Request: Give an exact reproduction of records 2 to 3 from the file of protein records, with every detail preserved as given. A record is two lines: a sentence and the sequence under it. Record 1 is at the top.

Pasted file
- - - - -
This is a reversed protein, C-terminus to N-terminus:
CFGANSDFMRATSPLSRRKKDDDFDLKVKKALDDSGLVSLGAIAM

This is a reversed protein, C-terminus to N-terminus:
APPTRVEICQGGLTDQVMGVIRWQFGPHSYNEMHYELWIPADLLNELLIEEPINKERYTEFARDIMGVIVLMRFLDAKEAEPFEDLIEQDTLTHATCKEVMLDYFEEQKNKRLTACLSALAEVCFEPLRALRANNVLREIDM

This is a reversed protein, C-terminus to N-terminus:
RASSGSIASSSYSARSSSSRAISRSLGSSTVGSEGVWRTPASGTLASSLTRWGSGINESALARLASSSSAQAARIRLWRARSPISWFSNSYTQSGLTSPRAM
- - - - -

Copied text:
This is a reversed protein, C-terminus to N-terminus:
APPTRVEICQGGLTDQVMGVIRWQFGPHSYNEMHYELWIPADLLNELLIEEPINKERYTEFARDIMGVIVLMRFLDAKEAEPFEDLIEQDTLTHATCKEVMLDYFEEQKNKRLTACLSALAEVCFEPLRALRANNVLREIDM

This is a reversed protein, C-terminus to N-terminus:
RASSGSIASSSYSARSSSSRAISRSLGSSTVGSEGVWRTPASGTLASSLTRWGSGINESALARLASSSSAQAARIRLWRARSPISWFSNSYTQSGLTSPRAM